Touring PM hopes to get voters on board

THERE'S nothing more annoying than federal politicians whose seats are held in NSW or Victoria who think they know what Queenslanders want.

But then they rub salt in the wound by telling the state it has received its fair share, only then to keep building and investing in southern states.

As if it couldn't get any worse, then dwell on the fact that in Queensland we have a State Government that submits business cases and signals they will fund them - only to go all shy once the Commonwealth expresses an interest in chipping in.

Welcome to Queensland - beautiful one day, choking with congestion the next.

With Scott Morrison's feet under The Lodge's table now for the past couple of months, we can no longer call him the "new PM". And given he was Treasurer in the Turnbull Government he knows better than most which states are getting the most for infrastructure.

There's no doubt Morrison has hit the ground running in announcing infrastructure projects, including some in Queensland (and extra funding for Gold Coast light rail today) but there's a long way to go - especially since the Commonwealth is investing up to $5.3 billion in equity in Western Sydney Airport.

Queensland voters will look to Prime Minister Scott Morrison to fund better state infrastructure. Picture: Dylan Robinson
Queensland voters will look to Prime Minister Scott Morrison to fund better state infrastructure. Picture: Dylan Robinson


Queensland is a decentralised state - there's no other state like it. We drive further distances as a matter of course. That's more wear and tear on our roads and vehicles. Trucks rip up and down them because we do not have a system in Australia to get food and fibre to northern Australia, other than tyres to bitumen.

Ridiculously, every year during the wet season, trucks bank up near Tully because there has not been enough flood-proofing for a foreseeable annual event that prevents North Queenslanders at times getting the fresh food and vegetables they need.

To be really parochial, one of the reasons there's more pressure on infrastructure in parts of the state is because of the southern sea and tree changers who decided to pack up and make new lives in Queensland.

And as the "mummy taxi" sit in traffic in southeast Queensland they are also starting to boil over at the cost of fuel.

Fuel is now at a 10-year high. Yes, it is mostly because of high, world oil prices and Australia's falling dollar. But it also leaves a bad taste in voters' mouths that in 2014 the then Abbott government re-introduced biannual indexation of fuel excise.

Morrison is right to say that this is not what has caused fuel to hit $1.80 a litre. But projections in the 2014 Budget revealed the extra cash would bring in more than $4 billion over the forwards (although almost half was offset by rebates paid to those in agriculture and mining).

It’ll take more than campaign slogans to win votes.
It’ll take more than campaign slogans to win votes.


The extra money is supposed to be hypothecated to paying for infrastructure. So no government should be getting a happy clap for infrastructure maintenance.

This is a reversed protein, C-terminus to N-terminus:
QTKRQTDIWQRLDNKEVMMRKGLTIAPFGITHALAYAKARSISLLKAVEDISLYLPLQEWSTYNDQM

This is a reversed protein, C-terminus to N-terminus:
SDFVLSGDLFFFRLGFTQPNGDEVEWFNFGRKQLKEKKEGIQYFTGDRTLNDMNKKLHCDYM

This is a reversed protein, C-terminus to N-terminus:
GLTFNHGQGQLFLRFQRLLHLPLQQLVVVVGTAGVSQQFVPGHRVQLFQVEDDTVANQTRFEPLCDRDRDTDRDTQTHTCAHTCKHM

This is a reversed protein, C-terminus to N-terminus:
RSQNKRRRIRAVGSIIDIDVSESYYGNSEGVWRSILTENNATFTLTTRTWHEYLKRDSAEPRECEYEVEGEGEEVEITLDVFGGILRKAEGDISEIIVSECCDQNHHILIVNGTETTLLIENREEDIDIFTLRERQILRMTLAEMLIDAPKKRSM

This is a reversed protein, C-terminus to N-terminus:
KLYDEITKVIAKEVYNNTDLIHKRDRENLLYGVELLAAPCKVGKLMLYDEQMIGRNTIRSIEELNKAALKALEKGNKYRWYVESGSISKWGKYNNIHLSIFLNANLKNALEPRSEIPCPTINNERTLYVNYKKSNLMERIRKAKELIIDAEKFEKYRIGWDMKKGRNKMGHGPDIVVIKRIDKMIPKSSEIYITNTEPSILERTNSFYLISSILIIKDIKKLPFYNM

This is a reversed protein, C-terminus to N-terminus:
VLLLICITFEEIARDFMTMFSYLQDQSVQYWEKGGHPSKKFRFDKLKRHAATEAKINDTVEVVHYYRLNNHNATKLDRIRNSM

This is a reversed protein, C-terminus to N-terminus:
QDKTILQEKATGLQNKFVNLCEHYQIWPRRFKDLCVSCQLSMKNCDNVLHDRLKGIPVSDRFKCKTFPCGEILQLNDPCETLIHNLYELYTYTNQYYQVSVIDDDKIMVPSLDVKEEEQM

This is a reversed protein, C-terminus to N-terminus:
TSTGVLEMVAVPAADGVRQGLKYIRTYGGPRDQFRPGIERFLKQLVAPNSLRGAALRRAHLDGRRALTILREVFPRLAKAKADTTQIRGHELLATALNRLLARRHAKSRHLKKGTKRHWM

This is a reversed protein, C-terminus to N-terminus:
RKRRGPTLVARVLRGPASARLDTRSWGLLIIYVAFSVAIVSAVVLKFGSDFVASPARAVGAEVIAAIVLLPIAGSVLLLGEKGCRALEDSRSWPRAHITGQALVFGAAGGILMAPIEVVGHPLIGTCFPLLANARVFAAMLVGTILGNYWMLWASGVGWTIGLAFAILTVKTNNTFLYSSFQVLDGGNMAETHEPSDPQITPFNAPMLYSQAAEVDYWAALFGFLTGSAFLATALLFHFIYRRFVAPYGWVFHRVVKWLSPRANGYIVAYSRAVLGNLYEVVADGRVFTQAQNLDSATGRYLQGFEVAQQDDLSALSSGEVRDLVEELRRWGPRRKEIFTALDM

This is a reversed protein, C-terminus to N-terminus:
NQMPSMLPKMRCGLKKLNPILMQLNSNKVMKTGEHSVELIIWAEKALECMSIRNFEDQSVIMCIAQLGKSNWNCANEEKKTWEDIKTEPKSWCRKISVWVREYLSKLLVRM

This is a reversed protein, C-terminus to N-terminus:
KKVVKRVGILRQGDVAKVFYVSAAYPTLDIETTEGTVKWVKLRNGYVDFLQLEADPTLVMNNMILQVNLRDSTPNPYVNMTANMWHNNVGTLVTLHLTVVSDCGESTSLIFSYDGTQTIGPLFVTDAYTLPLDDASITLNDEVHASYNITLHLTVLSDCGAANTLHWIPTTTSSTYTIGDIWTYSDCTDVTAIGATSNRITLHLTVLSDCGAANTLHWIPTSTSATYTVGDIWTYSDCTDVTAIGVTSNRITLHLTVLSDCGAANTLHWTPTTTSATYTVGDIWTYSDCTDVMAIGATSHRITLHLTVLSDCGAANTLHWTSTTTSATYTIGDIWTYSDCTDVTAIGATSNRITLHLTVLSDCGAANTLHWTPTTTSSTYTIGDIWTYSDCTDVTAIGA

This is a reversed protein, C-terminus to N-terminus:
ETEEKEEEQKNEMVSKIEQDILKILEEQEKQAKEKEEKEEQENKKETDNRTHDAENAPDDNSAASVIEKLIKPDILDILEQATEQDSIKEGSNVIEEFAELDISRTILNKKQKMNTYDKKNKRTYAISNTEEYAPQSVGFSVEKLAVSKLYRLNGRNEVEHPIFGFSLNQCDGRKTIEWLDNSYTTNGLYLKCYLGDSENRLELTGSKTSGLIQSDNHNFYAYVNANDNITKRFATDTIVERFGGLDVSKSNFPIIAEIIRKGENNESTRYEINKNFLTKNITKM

Our sister paper The Courier-Mail's landmark Future SEQ campaign revealed last month how bad it will be for parents, businesses and tourists if there is not significant investment in road infrastructure in the state. When the South East Queensland Council of Mayors paid for modelling to determine what it would be like to drive on eight key roads in about a decade, the projections were shocking. It showed without serious investment, southeast Queensland will be one big traffic jam.

Now that's a vote loser at any election but it's more than that.

When big business look to invest and where to bring their staff, they often consider a city's liveability. Bumper-to-bumper traffic is an investment killer. But as residents, imagine adding another 30 minutes to an hour to a journey to get to work or drop off the kids.

I can hear people wailing "take public transport!". But tell that to a mum or dad who have to drop off kids at more than one school or daycare and then get themselves to work.

Telling working parents to take public transport is enough to cause a different type of road rage.

And then there's people's biggest investment - their homes. While it is likely capital in their homes will grow, the rate it will grow at could depend on traffic in and out of their suburb.

The Coalition's Federal Team Queensland - the 26 parliamentarians who sit in Canberra's party room - need to demand more from Morrison heading into the next election.

With a May Budget now looking unlikely because of a looming election (instead possibly an economic statement would be made in February), Morrison needs to know that to hang on to The Lodge he needs to hold the seats he has in Queensland.

And what Queenslanders want is better infrastructure. Morrison needs to be in Queensland more often with his hard hat and chequebook to prove he is really "Backing Queenslanders".



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